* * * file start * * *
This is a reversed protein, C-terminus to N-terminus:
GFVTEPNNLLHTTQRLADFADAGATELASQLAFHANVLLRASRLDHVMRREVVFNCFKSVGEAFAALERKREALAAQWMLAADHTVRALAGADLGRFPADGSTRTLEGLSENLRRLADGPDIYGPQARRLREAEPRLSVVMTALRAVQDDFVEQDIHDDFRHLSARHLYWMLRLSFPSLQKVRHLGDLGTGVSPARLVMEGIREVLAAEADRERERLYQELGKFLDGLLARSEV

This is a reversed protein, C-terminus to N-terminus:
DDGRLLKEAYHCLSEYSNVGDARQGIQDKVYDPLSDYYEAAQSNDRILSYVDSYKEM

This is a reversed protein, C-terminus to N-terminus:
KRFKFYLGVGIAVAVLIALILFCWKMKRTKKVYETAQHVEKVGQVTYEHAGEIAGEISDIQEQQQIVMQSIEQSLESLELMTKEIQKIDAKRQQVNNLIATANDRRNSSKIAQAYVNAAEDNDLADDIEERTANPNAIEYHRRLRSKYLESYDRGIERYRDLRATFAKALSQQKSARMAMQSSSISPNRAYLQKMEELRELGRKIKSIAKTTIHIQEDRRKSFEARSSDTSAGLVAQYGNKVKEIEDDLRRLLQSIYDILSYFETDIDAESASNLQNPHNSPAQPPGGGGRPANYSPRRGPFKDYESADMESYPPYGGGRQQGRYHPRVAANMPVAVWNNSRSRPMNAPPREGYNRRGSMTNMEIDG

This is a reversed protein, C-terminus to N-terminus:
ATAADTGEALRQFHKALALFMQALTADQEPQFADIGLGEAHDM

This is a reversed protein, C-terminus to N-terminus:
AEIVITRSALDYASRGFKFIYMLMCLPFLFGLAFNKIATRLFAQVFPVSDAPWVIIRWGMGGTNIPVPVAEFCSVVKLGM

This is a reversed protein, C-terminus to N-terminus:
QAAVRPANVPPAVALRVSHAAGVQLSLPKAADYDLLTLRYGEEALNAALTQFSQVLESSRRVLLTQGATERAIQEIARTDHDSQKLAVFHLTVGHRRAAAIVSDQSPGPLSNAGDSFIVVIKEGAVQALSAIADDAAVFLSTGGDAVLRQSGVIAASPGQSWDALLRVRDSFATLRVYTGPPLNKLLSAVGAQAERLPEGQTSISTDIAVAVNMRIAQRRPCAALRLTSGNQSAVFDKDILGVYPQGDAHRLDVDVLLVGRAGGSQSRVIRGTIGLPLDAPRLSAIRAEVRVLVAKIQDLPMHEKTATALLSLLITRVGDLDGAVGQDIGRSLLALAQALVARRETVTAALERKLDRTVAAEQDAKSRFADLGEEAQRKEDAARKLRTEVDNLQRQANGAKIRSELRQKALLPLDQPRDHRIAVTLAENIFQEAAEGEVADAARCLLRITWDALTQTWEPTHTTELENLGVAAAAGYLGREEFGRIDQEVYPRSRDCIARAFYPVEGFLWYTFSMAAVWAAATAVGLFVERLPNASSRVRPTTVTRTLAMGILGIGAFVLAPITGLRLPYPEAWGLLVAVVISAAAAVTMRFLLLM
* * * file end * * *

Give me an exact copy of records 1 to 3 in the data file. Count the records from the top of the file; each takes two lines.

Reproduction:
This is a reversed protein, C-terminus to N-terminus:
GFVTEPNNLLHTTQRLADFADAGATELASQLAFHANVLLRASRLDHVMRREVVFNCFKSVGEAFAALERKREALAAQWMLAADHTVRALAGADLGRFPADGSTRTLEGLSENLRRLADGPDIYGPQARRLREAEPRLSVVMTALRAVQDDFVEQDIHDDFRHLSARHLYWMLRLSFPSLQKVRHLGDLGTGVSPARLVMEGIREVLAAEADRERERLYQELGKFLDGLLARSEV

This is a reversed protein, C-terminus to N-terminus:
DDGRLLKEAYHCLSEYSNVGDARQGIQDKVYDPLSDYYEAAQSNDRILSYVDSYKEM

This is a reversed protein, C-terminus to N-terminus:
KRFKFYLGVGIAVAVLIALILFCWKMKRTKKVYETAQHVEKVGQVTYEHAGEIAGEISDIQEQQQIVMQSIEQSLESLELMTKEIQKIDAKRQQVNNLIATANDRRNSSKIAQAYVNAAEDNDLADDIEERTANPNAIEYHRRLRSKYLESYDRGIERYRDLRATFAKALSQQKSARMAMQSSSISPNRAYLQKMEELRELGRKIKSIAKTTIHIQEDRRKSFEARSSDTSAGLVAQYGNKVKEIEDDLRRLLQSIYDILSYFETDIDAESASNLQNPHNSPAQPPGGGGRPANYSPRRGPFKDYESADMESYPPYGGGRQQGRYHPRVAANMPVAVWNNSRSRPMNAPPREGYNRRGSMTNMEIDG